So many times, I have read adoptees speaking of their adoptive mothers as narcissists. It seems that Infertile women have a higher rate of narcissism. Many of these women become adoptive mothers. The findings of a research study (Psychological profile of women with infertility: A comparative study) revealed that infertile women group differed from fertile women group with respect to narcissism, dimensions of attachment style and uses of defense mechanism. The primary infertile group also showed marked difference from the secondary infertile group with respect to those variables.

Though I did love my adoptive maternal grandmother, I am forced to realize that she likely was a narcissist. I had to look up the definition. “Personality qualities include thinking very highly of oneself, needing admiration, believing others are inferior, and lacking empathy for others.” My mom struggled with her, never felt she quite measured up. My adoptive maternal grandmother was a phenomenal person and well regarded in her own circles but I do believe she damaged my mom’s own self-esteem.

Some of the comments I read in a group that seeks the ethical reform of adoption included these –

I am unsure if the narcissism pre-exists and adoption amplifies it, or if adoption creates narcissism. I think you would have to be a narcissist to think you are superior to an actual mother and have the right to take her baby, keep her baby, and deny / control her contact. Along with belittling her and gaslighting the mother and her child. To invade a mother’s pregnancy and birth, smear their infertility over her and her baby, and exploit her – that takes a particular cruelty and ruthlessness. While dressing it up as being ‘noble’ or ‘kind’ to the rest of the world. Glad this is being looked at. There’s plenty of infertile women who don’t adopt out of empathy for the mother. They accept their childlessness.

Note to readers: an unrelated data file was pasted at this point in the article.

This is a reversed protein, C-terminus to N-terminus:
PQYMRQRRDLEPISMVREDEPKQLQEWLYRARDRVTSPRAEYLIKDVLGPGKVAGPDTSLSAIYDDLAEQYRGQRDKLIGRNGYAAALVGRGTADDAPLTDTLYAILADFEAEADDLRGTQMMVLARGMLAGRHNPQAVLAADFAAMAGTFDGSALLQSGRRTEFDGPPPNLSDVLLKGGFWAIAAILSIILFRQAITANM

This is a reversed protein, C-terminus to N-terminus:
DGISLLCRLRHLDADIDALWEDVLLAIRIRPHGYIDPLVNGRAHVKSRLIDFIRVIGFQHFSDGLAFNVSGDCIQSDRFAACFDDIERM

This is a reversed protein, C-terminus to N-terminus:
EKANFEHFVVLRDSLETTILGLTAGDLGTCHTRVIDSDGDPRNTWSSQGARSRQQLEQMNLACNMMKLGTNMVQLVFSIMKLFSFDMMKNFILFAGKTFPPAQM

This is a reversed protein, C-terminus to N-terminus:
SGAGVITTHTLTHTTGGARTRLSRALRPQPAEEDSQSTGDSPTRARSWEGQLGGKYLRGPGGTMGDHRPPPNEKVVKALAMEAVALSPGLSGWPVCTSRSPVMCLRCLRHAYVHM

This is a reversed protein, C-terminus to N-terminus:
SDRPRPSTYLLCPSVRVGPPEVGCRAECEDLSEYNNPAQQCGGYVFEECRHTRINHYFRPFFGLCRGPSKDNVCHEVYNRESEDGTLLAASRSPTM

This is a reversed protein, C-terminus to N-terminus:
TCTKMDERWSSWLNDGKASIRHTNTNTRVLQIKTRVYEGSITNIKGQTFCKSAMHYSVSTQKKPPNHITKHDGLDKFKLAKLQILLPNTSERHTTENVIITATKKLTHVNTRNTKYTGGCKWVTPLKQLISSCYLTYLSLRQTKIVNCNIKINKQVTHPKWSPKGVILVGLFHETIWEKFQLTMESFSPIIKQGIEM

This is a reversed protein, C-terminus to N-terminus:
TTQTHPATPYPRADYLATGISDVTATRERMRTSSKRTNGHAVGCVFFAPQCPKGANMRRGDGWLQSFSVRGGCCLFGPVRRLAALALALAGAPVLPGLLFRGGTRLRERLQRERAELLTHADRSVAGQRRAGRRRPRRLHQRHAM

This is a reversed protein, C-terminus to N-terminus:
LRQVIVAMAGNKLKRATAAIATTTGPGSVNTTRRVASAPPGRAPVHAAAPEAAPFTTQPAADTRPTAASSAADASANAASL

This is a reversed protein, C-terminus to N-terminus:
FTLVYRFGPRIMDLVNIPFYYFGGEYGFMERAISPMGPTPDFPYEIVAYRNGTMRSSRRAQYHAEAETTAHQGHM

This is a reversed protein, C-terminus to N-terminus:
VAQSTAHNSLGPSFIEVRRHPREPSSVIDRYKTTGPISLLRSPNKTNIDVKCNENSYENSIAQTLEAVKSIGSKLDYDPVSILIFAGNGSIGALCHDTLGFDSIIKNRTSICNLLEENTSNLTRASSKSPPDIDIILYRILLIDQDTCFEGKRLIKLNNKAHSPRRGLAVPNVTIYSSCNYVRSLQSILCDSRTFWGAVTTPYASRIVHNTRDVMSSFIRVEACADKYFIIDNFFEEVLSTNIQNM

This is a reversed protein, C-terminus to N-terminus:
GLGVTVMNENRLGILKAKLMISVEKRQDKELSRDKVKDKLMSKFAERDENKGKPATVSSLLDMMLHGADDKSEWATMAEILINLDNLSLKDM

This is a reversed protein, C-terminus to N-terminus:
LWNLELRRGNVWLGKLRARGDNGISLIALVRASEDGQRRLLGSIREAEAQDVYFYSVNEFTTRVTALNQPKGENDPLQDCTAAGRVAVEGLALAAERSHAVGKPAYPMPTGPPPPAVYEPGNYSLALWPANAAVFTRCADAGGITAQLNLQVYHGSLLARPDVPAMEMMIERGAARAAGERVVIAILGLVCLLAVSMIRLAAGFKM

My observation too, narcissism in so many adoptive mothers with weak, ill equip adoptive fathers trailing behind them, trying to pick up the broken pieces but failing miserably. It’s a terrifying thought – children being adopted into these unstable and often unsafe environments

Mothers who had narcissist as parents are a target group for adoption predation. The roles that narcissists put their children into, now that they are mothers, allows them to be exploited by adoption counsellors in order to procure babies for their clientele, the prospective adoptive parents. These mothers are far easier to manipulate and their trauma is exploited, which often hasn’t been addressed or dealt with previously. Like all that is bad in adoption practice, it exploits the trauma and uses it as emotional impetus for an outcome against the mother and against her keeping her baby, along with the impossibly brief time frames allowed for her to make a decision. The ultimate goal – relinquishment.

Being Infertile While Black